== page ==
Just when you thought you had it all figured out and the season ink was already drying on the word, “predictable”.
Photo By: James Lissimore
I love times like this. When I sit down to let my stream of conscious flow through my fingertips and I have so many thoughts from the last race darting through my mind that I really don’t know where to begin. I can’t hit on all of them but it’s a great burden to bear because that means there are compelling plot lines at play, which really says a lot following the race where the vast majority of fans were sure that the series had been decided when Ken Roczen disastrously ejected early in Anaheim 2.
The first thing I’m happy to hit on is just how wrong everyone’s instincts were about how this series would change with Ken Roczen’s season-ending crash. I admit it, I too assumed that Ryan Dungey was the shoe-in for this title after that crash. You’d have to be crazy to not expect that to happen. Sorry Ryan, Chad and every other racer out there; it’s not what the fanbase wants but the Ryan’s propensity for balancing consistency and prowess are well deserved. A few things came together to catch us all off guard in Glendale and I think that holds true for a multitude of riders on both the positive and negative sides.
Chad Reed came into Glendale pissed off. Through three rounds he didn’t look like himself, he didn’t resemble any scale of a healthy Chad Reed we have ever seen in his lengthy career. We’ve seen lulls from him before but never floundering which is what I’m sure he felt like the first two rounds. As we seem to have seen since about 2010, when Chad stutters in the results, people begin pronouncing the end of a prolific career and just like clockwork, CR22 shuts them all up with an inspired ride that appears to rise from the ashes of that prematurely-predicted career swan-song. Chad look spry in Glendale. It was so obvious that he was not just taking advantage of the best start he’s seen in 2017, he was putting to use whatever feeling he finally achieved via bike trust and predictability he was clearly missing thus far in the series. Watching him, it wasn’t a sense of “he could do something here”, it was more obvious display of “get the eff out of the way, I’m moving forward… way forward”. Remember years ago when Ping would talk of Chad getting a “Hi Ryan” butt patch? Well, it felt that way again. You just got the sense that Chad was not going to allow Dungey to contend for a pass let alone attempt it.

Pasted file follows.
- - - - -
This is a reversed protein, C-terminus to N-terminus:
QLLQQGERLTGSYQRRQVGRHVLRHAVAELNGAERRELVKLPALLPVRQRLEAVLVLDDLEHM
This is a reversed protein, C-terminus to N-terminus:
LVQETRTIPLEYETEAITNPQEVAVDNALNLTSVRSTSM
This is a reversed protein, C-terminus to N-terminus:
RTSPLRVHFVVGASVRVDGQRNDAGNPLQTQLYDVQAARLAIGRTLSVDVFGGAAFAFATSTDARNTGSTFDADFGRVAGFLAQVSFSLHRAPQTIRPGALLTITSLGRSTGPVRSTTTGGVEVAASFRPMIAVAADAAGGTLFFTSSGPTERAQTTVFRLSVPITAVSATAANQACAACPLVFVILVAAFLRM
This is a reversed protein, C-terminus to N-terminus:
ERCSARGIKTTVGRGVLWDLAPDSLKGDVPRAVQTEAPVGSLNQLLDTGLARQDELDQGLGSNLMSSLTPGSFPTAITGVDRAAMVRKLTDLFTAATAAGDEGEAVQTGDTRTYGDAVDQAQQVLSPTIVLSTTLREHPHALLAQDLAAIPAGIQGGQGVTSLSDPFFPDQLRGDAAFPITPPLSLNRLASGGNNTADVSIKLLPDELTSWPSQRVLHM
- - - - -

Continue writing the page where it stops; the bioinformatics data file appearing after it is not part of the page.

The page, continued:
Chad never got into specifics of what changed so much to finally unearth the feeling he had on the bike in Glendale but he did suggest that the team finally opened their ears and actually listened to and allowed him to make the hardware setup adjustments that he knew in his bones, were necessary for he and the team to get where they all wanted to be.
This brings me to Eli Tomac, who made about the quickest about-face you could possibly imagine in this sport. Some people are claiming the subtraction of Ken Roczen had a real-world affect on Tomac’s focus and confidence which sounds like utter horse-shit to me. I mean really, Eli Tomac is going to cower in the face of ANY competitor? That’s just laughable, don’t get me wrong… I don’t have a clue what could cause such an instantaneous turn around in not only results but his obvious confidence and comfort on the bike. And you know what? I don’t need to burn calories trying to pinpoint it, he and the team won’t dare say it now but after the series or year, they will detail it but for the time being, I’m just going to enjoy the self-evident on-track results of those adjustments.
So what is it about these Factory teams that incline them to think their top dollar rider isn’t worth listening to initially? We’ve all heard the stories of dyne’s, graphs and charts telling one story but the real world “seat of your pants” feeling flying completely in the face of those numbers. Clearly there is a little bit of that going on here with regard to Chad and Eli and their respective teams. I just can’t wrap my head around it. Last I checked, the team hires their rider in the hopes that they will achieve maximum comfort and in turn reach maximum speed and win races and titles. Am I wrong? So why not give the rider just enough rope to hang themselves with at the onset? I’m talking, day one. Put the keys to setup in the hands of the rider and allow them to prove that they either have a grasp on the setup and feeling they are in search of, or they clearly don’t and need to be reeled back in.
I get it, bike setup and chassis balance type things are something many riders don’t have a firm grasp on but Chad Reed is NOT one of those guys. When he talks about what he needs his bike to do, chances are, he has an idea on how to achieve it. How do you NOT listen to that guy? Eli is in a bit of a different boat beginning last year on a completely new bike and personnel surrounding him but it was evident early on and every week thereafter that he was uncomfortable. We heard mumblings of the team not bending to some of his setup requests which is just so illogical to me. I know it’s a completely different machine and you’re never going to get a Kawasaki to feel like a Honda but I’d venture to guess Eli would settle for comfort and predictability as a starting point.
We’ll have to see next week in Oakland if Eli was just lightning in a bottle at Glendale or if this is the real-deal Eli we thought we’d see early in 2016 finally, just showing up a year late to his intended Green inauguration.